Closer than ever
APC understands that we are all dealing with unprecedented circumstances as we face the challenges, fear and uncertainty brought on by the spread of the COVID-19 pandemic. We know it impacts our work, our personal lives and the lives of those we care about. Each country is tackling the situation differently, so the contexts we find ourselves in are as diverse as the ways we find to navigate shifting conditions.
In these exceptional times, we wish to send our solidarity and appreciation for connecting with us. While we are distancing ourselves physically, we continue to stay closer than ever to each other and share tools and resources as well as support. We also want to examine how we can continue to promote human rights online in the context of a global pandemic. We are all facing this problem together but we know it affects different countries and communities in different ways. Therefore, we would like to channel the strength of our network to share some important resources that we hope will be empowering, enlightening and reassuring.
Below you will find articles and insights shared by our community, which has been working on human rights and technology issues for over 30 years. We will be updating these lists on a regular basis, so please feel free to connect with us if you have some resources to share.
Cracks within the Namibian education system have been exposed by COVID-19, and the detrimental effects they pose to the right to development and access to knowledge, as set out in Principle 7 of the African Declaration on Internet Rights and Freedoms, have increasingly become apparent.
For decades, the internet has not reached all areas in Sudan proving the lack of real governmental effort to implement the principles of the African Declaration on Internet Rights and Freedoms.
Rudi International released an op-ed with the aim of drawing attention to the importance of access to the internet during the COVID-19 pandemic in the Democratic Republic of Congo (DRC) and to offer suggestions on how to ensure and enforce internet rights and freedoms.
The analysis of the sphere of movement building and internet governance in North Africa leads inevitably to assess the shrinking of digital space and online mobilisation during the COVID-19 pandemic in the region.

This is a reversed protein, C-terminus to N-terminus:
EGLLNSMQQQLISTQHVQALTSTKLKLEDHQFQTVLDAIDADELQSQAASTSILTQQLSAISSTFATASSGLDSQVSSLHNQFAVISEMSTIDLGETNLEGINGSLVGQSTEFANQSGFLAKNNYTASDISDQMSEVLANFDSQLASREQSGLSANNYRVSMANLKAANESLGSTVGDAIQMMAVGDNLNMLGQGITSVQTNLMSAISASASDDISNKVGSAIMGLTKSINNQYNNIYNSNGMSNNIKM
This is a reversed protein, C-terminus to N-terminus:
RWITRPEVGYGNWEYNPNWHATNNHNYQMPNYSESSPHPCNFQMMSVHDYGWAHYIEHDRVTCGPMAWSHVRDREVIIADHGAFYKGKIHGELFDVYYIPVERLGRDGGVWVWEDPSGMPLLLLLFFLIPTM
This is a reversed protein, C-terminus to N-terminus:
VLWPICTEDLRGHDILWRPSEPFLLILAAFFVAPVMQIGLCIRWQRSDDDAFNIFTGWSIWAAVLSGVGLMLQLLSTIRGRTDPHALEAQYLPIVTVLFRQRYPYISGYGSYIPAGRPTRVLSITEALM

This article analyses the challenge of internet access faced by women and other marginalised groups such as persons with disabilities in Uganda during the COVID-19 pandemic.
The African Declaration on Internet Rights and Freedoms and the Feminist Principles of the Internet advocate for an internet that is accessible, available, useable and affordable to all persons, without discrimination. Realising these principles has become increasingly urgent in the context of the COVID-19 pandemic.
In early 2020, Thailand saw a wave of student protests challenging the tenure and government of the Thai prime minister, but the pandemic forced a suspension of protests. How has social media been used in response?
COVID-19 has led to a surge of efforts by both state and private actors to manage the pandemic itself, and the consequences of it, with the aid of technology. Yet privacy has immediately been cast as a required trade-off in the efforts to combat the disease.
South Korea succeeded in epidemic prevention because it conducted active inspections based on tracking the whereabouts of confirmed patients. However, it should not be forgotten that behind the scenes is an electronic monitoring system that allows our every move to be tracked at any time.
Data protection in Africa can still be described to be in its nascent stage. Most African states do not have a data protection law. This paper by Tomiwa Ilori considers the status of data protection in Africa and the impact of public emergencies like the COVID-19 pandemic on data protection in Nigeria, Senegal, Uganda, Kenya, Morocco, Tunisia, South Africa and Mauritius.